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  14. It looks great, Tammy! Everything seems happy (with the possible exception of the thwarted rabbits). I love the lilies (even if they weren't the color you expected). I hope you enjoy the Fling - I'm sorry I won't have a chance to meet you there but maybe next time.

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    1. The Fling was incredible!! The next one will be in Toronto June 5-7, 2015. I hope you can make it! I like my lilies, too. I just wish the color was stronger.

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  15. Nice job! I like the strategy of overwhelming the weeds with obedient plant. And the stakes are great!

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    1. Some times a plant that's a thug can be the best remedy. But I prefer to think of the obedient plant as just enthusiastic. :o)

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  16. Love the know stakes! The area looks good. I too use screens and colanders to protect plants when they're small. I liked your screen too by the way.

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    1. Thanks! I've gone from avoiding this part of the garden to stopping by every day, especially when I'm filling my watering can. :o)

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  17. I can tell you've spent a lot on this part of the garden. I like the new name and all the ideas. The plants are gorgeous in their troublesome venue. I have the same problem with covering my A/C box. You've given me some ideas. David/;0)

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    1. Hooray! Being the springboard for inspiration is the best!

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  18. It's beautiful! It looks so lush and pretty and with all your expert planning and planting it will always look good. There will be colour all through the seasons. Love your markers! It truly is all about right plant right place,

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    1. It's amazing how easy it is to grow something when you stick it in the right spot. :o) I do love that this formerly wasted space now has something to offer spring through fall. I never see this area in the winter so I don't mind if it's boring then. There's no one to impress. ;o)

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  19. I think we have all had areas that are neglected dumping grounds for plants unwanted elsewhere, that we never quite get round to sorting out. I declare you the poster girl forturning eyesore into eye candy, quirkiness and all!

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    1. Woo-hoo! Thanks! I like quirky gardens with a fun personality. :o)

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  20. I love your big Daddy garden! It is just quirky enough to catch one's attention and slow the feet. The garden stakes are very nice. Do the neighbors notice the improvement?

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    1. Thanks! They were too polite to say anything about the screen but love the way it looks now. They love being able to enjoy my garden without having to do any of the work.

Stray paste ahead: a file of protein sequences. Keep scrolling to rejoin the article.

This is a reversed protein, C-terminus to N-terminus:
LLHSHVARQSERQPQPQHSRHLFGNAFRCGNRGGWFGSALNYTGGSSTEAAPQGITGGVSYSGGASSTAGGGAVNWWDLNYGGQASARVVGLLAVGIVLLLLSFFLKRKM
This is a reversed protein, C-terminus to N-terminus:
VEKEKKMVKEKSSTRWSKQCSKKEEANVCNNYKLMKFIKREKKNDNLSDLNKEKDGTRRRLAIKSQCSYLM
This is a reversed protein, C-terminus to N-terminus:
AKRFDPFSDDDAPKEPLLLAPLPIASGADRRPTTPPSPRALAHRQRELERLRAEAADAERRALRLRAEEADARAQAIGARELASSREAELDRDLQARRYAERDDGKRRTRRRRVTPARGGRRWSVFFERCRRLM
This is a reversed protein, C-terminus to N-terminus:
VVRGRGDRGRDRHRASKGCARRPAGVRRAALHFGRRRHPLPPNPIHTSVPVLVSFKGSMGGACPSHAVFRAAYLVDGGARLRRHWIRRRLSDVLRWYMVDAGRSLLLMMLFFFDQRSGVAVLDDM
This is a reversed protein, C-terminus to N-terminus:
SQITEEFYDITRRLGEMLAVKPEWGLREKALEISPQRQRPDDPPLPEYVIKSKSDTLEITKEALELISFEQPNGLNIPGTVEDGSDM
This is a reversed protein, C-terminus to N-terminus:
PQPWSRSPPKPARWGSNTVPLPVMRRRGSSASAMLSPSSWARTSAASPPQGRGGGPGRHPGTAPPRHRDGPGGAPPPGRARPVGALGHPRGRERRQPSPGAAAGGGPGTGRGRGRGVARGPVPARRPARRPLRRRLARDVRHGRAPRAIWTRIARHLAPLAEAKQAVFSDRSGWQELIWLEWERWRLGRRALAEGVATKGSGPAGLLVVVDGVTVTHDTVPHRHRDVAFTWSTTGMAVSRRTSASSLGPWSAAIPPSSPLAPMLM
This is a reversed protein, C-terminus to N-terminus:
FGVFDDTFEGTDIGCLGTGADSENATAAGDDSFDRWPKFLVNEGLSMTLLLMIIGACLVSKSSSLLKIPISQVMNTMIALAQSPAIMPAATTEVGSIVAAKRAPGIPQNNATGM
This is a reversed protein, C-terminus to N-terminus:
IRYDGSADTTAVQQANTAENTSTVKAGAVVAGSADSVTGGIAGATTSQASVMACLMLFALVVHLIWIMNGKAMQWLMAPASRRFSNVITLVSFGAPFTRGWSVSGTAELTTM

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  21. Tammy how creative...I love it...the way the lilies and rods come through the bleeding heart swept me away...then all the other blooms growing...fabulous.

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    1. Thanks! I'm really happy with the way it's turned out. :o)

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  22. Yet another triumph in the garden for you...Bravo!!
    Too many plants to agree that I like.... :)

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    1. This section wasn't designed as much as it was cramscaped. I just crammed it all in until it looked just right. I think it worked. :o)

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  23. Love what you have done with the area, particularly the lilies and obedient plants. The rods are a great idea and so decorative and unusual. I may have to make some of those for my gardens.

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    1. Thanks! If you want to make the rods, contact the blacksmith through Etsy. He's very nice and easy to work with.

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  24. Well, you've turned an unused space into a an amazing looking area! The handmade stakes add a wonderful touch, and I love that birdhouse. The Asiatic Lilies are such a pretty colour, they must really brighten up the garden.

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    1. The lilies and tall black stakes give that area the vertical punch it needed. Plus, I just love iron/metal in the garden. I love the structure and rigidity against the softness of the plants.

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  25. Yup. I have that same ignored spot in my garden. I do gymnastics when taking photos for my blog to try to keep it out of view. Like all your garden bling too.
    Ray

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    1. Thanks, Ray! I'd love to meet you, if you ever want to get together. :o)

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  26. Those stakes are awesome and I was just wondering where you found them when I read that you made them. You clever woman you! Easy to find old doorknobs that don't match but brilliant adding them to a stake. This area looks fantastic now. Like that you used obedient plant. Despite it's issues I think it's actually quite beautiful.

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    1. Thanks! I really love obedient plant, despite its rambunctiousness. The bees are crazy for it in the fall.

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  27. You are just full of plant tricks and ideas! Nice work! For those nasty little pockets that exist, I throw in some garden art and it seems to work:)

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  28. Love the idea of the markers. I forget my "special attention" plants all the time. I may have to steal this. Love your new bed, it looks great!

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  29. Love, love, love the custom made plant stakes.....makes your garden come alive even more....if that is really possible.....looks great!!